Kentucky includes 16 of the 100 poorest counties in the United States, measured by per capita income. Three of those counties abut the county where the school is located and the others are in the general area. Kentucky includes 29 of the 100 poorest counties in the country on the basis of household income. So, it is reasonable to try to use private institutions to help solve a problem in areas where no appropriate public institutions are located. However, the school has made a mistake in accepting state funds for other than scholarships given to students, similar to vouchers. The one openly homosexual member of the legislature has already raised a stink, notwithstanding that the state budget has been passed. The paper has weighed in this morning, although it actually carries little weight, Kentucky being a red state nationally with a natural instinct away from ultra-liberalism locally, regardless of party. It is axiomatic that the state ACLU will enter the picture, and that will be defining.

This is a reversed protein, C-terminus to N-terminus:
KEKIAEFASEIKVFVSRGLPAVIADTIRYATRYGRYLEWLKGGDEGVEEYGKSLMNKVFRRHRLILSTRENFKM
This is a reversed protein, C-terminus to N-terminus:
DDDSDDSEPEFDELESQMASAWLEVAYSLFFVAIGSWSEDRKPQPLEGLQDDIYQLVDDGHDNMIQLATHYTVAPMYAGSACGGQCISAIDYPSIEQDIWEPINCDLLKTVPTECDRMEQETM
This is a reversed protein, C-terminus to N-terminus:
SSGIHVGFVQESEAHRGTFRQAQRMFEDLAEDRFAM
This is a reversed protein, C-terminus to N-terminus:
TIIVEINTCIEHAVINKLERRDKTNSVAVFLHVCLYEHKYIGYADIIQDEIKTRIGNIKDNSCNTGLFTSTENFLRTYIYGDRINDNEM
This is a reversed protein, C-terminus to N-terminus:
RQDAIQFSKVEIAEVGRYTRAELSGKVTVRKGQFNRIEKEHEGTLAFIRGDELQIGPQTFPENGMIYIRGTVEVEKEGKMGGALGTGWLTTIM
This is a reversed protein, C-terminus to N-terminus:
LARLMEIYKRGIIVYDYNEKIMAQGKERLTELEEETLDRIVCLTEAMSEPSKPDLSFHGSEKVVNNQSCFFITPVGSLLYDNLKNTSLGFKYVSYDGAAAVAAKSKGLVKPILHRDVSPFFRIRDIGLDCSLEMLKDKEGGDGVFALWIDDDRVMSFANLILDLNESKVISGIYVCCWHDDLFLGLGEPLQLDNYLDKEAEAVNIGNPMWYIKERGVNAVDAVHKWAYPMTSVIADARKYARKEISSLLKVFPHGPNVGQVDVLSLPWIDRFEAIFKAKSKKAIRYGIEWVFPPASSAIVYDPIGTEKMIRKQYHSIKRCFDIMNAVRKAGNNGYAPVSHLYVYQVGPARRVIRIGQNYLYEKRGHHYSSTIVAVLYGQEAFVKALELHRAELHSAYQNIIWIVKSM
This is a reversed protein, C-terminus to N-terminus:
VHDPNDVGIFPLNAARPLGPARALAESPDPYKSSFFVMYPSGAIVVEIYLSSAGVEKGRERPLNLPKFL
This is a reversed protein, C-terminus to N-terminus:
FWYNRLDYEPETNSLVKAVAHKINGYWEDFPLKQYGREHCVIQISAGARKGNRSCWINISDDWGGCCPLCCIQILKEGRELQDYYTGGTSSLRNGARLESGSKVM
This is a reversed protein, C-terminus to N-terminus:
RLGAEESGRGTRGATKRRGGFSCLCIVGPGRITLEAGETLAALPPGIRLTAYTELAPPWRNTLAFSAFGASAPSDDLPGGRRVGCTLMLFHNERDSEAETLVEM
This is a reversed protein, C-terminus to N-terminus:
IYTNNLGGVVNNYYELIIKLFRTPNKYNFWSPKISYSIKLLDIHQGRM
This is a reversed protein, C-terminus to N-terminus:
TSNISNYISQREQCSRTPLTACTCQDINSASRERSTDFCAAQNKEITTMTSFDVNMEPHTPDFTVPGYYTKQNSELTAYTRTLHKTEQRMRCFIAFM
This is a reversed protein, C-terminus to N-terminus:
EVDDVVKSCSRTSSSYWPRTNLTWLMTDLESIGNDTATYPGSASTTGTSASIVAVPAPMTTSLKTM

The UC president may have made his initial statement from out of state – Atlanta. It remains to be seen what will happen, but receiving state money for other than services rendered means receiving state instructions, and no school where religion is important should ever do that. Perhaps plenty of mistakes to go around, but the whole story is not out.
Ironically, this student is from Lexington. New Hampshire Episcopal Bishop Gene Robinson, a practicing homosexual/drunk who has recently been through a drying-out process, is from Lexington. There is an apparently inordinate homosexual population in Lexington.